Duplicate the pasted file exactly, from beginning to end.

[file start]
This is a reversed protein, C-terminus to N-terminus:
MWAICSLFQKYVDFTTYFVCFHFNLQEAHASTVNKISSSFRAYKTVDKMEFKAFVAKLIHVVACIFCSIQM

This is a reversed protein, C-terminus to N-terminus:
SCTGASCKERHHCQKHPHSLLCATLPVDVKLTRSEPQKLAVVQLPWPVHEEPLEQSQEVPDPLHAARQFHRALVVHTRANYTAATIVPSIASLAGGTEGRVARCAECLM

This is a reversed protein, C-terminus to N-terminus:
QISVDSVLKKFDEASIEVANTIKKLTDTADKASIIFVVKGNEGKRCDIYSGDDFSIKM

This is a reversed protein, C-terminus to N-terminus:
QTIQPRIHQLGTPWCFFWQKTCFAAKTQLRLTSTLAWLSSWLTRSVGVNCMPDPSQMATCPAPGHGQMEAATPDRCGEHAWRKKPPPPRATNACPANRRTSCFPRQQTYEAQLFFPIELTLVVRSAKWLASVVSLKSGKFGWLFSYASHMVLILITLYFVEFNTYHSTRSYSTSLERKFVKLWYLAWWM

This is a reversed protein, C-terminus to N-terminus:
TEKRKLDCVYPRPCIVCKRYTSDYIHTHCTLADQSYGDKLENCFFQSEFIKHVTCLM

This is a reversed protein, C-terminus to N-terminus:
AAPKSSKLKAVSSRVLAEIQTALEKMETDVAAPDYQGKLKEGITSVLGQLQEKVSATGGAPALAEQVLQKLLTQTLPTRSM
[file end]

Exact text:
This is a reversed protein, C-terminus to N-terminus:
MWAICSLFQKYVDFTTYFVCFHFNLQEAHASTVNKISSSFRAYKTVDKMEFKAFVAKLIHVVACIFCSIQM

This is a reversed protein, C-terminus to N-terminus:
SCTGASCKERHHCQKHPHSLLCATLPVDVKLTRSEPQKLAVVQLPWPVHEEPLEQSQEVPDPLHAARQFHRALVVHTRANYTAATIVPSIASLAGGTEGRVARCAECLM

This is a reversed protein, C-terminus to N-terminus:
QISVDSVLKKFDEASIEVANTIKKLTDTADKASIIFVVKGNEGKRCDIYSGDDFSIKM

This is a reversed protein, C-terminus to N-terminus:
QTIQPRIHQLGTPWCFFWQKTCFAAKTQLRLTSTLAWLSSWLTRSVGVNCMPDPSQMATCPAPGHGQMEAATPDRCGEHAWRKKPPPPRATNACPANRRTSCFPRQQTYEAQLFFPIELTLVVRSAKWLASVVSLKSGKFGWLFSYASHMVLILITLYFVEFNTYHSTRSYSTSLERKFVKLWYLAWWM

This is a reversed protein, C-terminus to N-terminus:
TEKRKLDCVYPRPCIVCKRYTSDYIHTHCTLADQSYGDKLENCFFQSEFIKHVTCLM

This is a reversed protein, C-terminus to N-terminus:
AAPKSSKLKAVSSRVLAEIQTALEKMETDVAAPDYQGKLKEGITSVLGQLQEKVSATGGAPALAEQVLQKLLTQTLPTRSM